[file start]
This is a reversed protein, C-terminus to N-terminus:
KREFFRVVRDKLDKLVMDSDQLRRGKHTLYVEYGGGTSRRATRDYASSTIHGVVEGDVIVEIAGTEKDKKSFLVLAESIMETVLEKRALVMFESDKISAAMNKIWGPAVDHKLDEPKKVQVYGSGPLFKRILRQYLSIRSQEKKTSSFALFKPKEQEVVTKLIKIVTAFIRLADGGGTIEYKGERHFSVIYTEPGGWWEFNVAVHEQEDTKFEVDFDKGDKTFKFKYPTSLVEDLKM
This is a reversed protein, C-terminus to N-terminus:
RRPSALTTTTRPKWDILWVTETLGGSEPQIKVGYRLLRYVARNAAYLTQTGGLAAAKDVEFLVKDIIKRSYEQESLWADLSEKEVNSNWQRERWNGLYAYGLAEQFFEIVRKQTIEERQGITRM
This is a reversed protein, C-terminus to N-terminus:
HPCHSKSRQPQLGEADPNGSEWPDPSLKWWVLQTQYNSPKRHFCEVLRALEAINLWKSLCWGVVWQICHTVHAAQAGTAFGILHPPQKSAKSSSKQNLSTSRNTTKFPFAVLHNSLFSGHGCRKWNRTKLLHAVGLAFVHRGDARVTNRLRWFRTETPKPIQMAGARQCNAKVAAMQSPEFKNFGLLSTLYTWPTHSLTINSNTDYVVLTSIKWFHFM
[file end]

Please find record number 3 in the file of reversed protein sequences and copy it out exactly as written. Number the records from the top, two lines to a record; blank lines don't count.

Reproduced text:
This is a reversed protein, C-terminus to N-terminus:
HPCHSKSRQPQLGEADPNGSEWPDPSLKWWVLQTQYNSPKRHFCEVLRALEAINLWKSLCWGVVWQICHTVHAAQAGTAFGILHPPQKSAKSSSKQNLSTSRNTTKFPFAVLHNSLFSGHGCRKWNRTKLLHAVGLAFVHRGDARVTNRLRWFRTETPKPIQMAGARQCNAKVAAMQSPEFKNFGLLSTLYTWPTHSLTINSNTDYVVLTSIKWFHFM